Muslim sues Sheriff’s Department over right to wear head scarf

A Muslim whose religious practice requires that she cover her head in public sued the Orange County Sheriff’s Department on Tuesday, alleging her rights were violated when jail officials forced her to remove a head scarf while locked up for about eight hours.

Souhair Khatib filed suit in U.S. District Court in Santa Ana, alleging that her right to practice her religion had been violated, causing her “extreme mental and emotional distress.” Named in the complaint, filed by the American Civil Liberties Union Foundation of Southern California, were Sheriff Michael S. Carona, the captain in charge of courtroom deputies and Orange County.

Khatib, 32, of Anaheim, said she filed the lawsuit to make other Muslim women in the U.S. aware of their right to religious freedom. Many Islamic women cover their heads and necks with scarves, known as hijabs, while in public as mandated by the Koran.

A Muslim who in public wears a burka, a head-to-toe covering, sued the Florida Department of Motor Vehicles for requiring her to show her face for a driver’s license. The case was dismissed.

California DMV spokeswoman Jan Mendoza said Muslims are allowed to be photographed while wearing a head covering as long as their faces are shown.

Wearing the hijab “is an obligation,” and being without it is embarrassing because a woman’s head and neck are exposed to strange men in the courtroom and male deputies in jail, Khatib said.

“They humiliated me. We have the right to [wear] our scarves,” she said.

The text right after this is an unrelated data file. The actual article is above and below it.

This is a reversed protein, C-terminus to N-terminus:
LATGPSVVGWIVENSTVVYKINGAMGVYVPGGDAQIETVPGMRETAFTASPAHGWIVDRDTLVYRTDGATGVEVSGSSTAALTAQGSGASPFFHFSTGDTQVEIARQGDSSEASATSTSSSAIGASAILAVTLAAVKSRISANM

According to the suit, not wearing a scarf is a “serious breach of faith.” Khatib said she did not wear one while living in her native Lebanon but ended the “sin” of not covering up seven years ago, after arriving in the United States.

She is a U.S. citizen.

Khatib and her husband, Amro, were convicted of welfare fraud last year and sentenced to three years’ probation and 30 days of community service.

The judge who took their guilty plea last year gave them about 120 days to complete the community service. The Khatibs returned to court Nov. 1, two days before the deadline, to ask for an extension.

Souhair Khatib said that when Superior Court Judge Douglas Hatchimonji learned that she had completed only 15 hours of service and her husband four, he ordered them jailed.

ACLU attorney Hector Villagra said jail officials ordered Khatib’s hijab removed because they said it could be used to choke someone.

But Villagra said a woman in the holding cell with Khatib was wearing fishnet stockings that were not confiscated and could have also been used as a weapon.

The lawsuit seeks unspecified damages and requests that Orange County Jail officials allow the use of religious head coverings.

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Religion News Blog posted this on Thursday September 6, 2007.
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